He snatched her arm as she began striding past. Wendy wobbled on her heels and stared at his hand, fearful of what she’d find if she actually met his gaze. The weight of the restaurant’s communal focus sent a flush of heat throughout her body, as if she roasted before a stoked fire.
“What are you talking about, Wendy?”
“Did she invite you?”
Wendy found herself meeting his eyes. “Did she or was this your idea?”
“She did,” he whispered.
“And you said yes.”
“I didn’t see a reason not to.”
She winced and lowered her gaze. With a tug, she escaped his grasp and resumed her stoic march.
“It’s all right, Rog,” said Jessie.
Wendy didn’t look back, but lifted her chin and strode from the dining room. The maître d’ jolted behind his menus and pinned himself to his stand, leaving the way to the entrance clear.
Striding outside, the fading winter night swirled, rustling her skirts and reminding her of her checked coat and the purse she’d left dangling on the chair. With her irritation boiling, Wendy stormed on. She located her car even though the parking lot wavered in her watering vision like a vanishing mirage.
She hugged her arms, and ignored Todd’s call. Working through the line of cars, she found her waiting hatchback, the growing frost softening its midnight blue. She stared at the driver’s window, at the fastened lock, at her hunched reflection in the clouded glass.
She hunched closer as Todd came up behind her.
“You forgot your purse, Miss.”
Wendy nodded her thanks and claimed the clutch with its string-like strap. Todd lingered, swaying from foot to foot like a grayscaled metronome.
“Are you okay, Miss?”
“I’m fine,” whispered Wendy.
Fetching her keys from within the indigo bag, she unlocked the car with a press on the fob. She found a few bills milling between the slim collection of makeup and her cell phone.
“Thanks,” she said, offering whatever had found its way into her grasp.
“It’s okay,” said Todd, although his gaze flicked to her hand, and hovered for a moment before returning to her face. “As long as you are.”
Wendy clenched her fist and fumbled with the door handle. She opened the car and nodded, wary actual words might shatter her thin veneer of composure. Slipping into the chilled driver’s seat, she slammed the door before Todd could offer any more consoling sentiments. She focused on stuffing the bills back into her purse until his presence vanished.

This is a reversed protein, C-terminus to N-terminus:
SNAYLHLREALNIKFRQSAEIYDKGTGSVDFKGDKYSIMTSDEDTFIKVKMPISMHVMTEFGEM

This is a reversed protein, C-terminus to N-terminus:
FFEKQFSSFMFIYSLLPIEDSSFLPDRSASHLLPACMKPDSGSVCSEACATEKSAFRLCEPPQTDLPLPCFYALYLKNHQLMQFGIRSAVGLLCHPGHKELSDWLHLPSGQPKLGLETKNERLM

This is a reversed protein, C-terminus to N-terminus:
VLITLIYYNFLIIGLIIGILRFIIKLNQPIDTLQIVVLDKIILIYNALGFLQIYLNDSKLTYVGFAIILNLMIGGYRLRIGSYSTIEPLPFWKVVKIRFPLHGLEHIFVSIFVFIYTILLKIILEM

The sense of being alone rushed in on his heels.
Wendy squeezed her eyes shut around the first descent of tears. They dropped nonetheless, hot on her cheeks, and plopping like weighted stones on to her bare hands. Her shoulders shuddered as anger and embarrassment vied for command. She let both swirl, alternatively pounding on the steering wheel, while covering her wracked gasps with her hand. Thoughts of what she’d done, what Jessie’d done, Roger’s ignorance, and the consequences of the evening, rode upon the rise and fall of her nerves, sharpening rage and then deepening a sense of loss for something she might now never have.
A light rap on the window jerked her from the ups and downs. Through the mist she’d added to the glass, she made out Roger’s looming face. He squinted as if to peer inside, and knocked again.
Brushing away her tear smears, Wendy checked her fingers for mascara streaks. Dark blobs marred her skin. Dabbing her eyes, she sucked in a rattled inhale before laying a hand on the window’s control. She rotated the lever, each thud lowering the glass another inch.
She sniffed and blamed it on the cold. “What are you doing here?”
Roger grinned, a lopsided curve inspiring a tremble in her stomach. “What do you think? I’m meeting my date.”